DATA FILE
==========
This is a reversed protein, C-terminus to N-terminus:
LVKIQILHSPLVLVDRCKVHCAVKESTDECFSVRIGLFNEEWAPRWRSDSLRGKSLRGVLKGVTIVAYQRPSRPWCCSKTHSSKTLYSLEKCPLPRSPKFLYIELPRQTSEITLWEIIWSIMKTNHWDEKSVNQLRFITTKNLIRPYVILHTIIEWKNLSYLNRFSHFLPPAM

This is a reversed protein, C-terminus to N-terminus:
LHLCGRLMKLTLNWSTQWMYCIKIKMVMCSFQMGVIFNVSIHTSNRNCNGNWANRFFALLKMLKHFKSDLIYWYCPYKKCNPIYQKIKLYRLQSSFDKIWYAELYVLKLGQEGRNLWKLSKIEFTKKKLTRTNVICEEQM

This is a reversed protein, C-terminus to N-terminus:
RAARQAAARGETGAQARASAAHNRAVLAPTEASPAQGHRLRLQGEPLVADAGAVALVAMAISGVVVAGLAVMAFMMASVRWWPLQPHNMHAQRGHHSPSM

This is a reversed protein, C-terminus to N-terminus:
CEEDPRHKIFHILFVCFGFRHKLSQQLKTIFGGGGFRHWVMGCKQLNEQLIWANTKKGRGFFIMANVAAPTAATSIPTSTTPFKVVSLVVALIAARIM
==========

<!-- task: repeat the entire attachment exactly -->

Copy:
This is a reversed protein, C-terminus to N-terminus:
LVKIQILHSPLVLVDRCKVHCAVKESTDECFSVRIGLFNEEWAPRWRSDSLRGKSLRGVLKGVTIVAYQRPSRPWCCSKTHSSKTLYSLEKCPLPRSPKFLYIELPRQTSEITLWEIIWSIMKTNHWDEKSVNQLRFITTKNLIRPYVILHTIIEWKNLSYLNRFSHFLPPAM

This is a reversed protein, C-terminus to N-terminus:
LHLCGRLMKLTLNWSTQWMYCIKIKMVMCSFQMGVIFNVSIHTSNRNCNGNWANRFFALLKMLKHFKSDLIYWYCPYKKCNPIYQKIKLYRLQSSFDKIWYAELYVLKLGQEGRNLWKLSKIEFTKKKLTRTNVICEEQM

This is a reversed protein, C-terminus to N-terminus:
RAARQAAARGETGAQARASAAHNRAVLAPTEASPAQGHRLRLQGEPLVADAGAVALVAMAISGVVVAGLAVMAFMMASVRWWPLQPHNMHAQRGHHSPSM

This is a reversed protein, C-terminus to N-terminus:
CEEDPRHKIFHILFVCFGFRHKLSQQLKTIFGGGGFRHWVMGCKQLNEQLIWANTKKGRGFFIMANVAAPTAATSIPTSTTPFKVVSLVVALIAARIM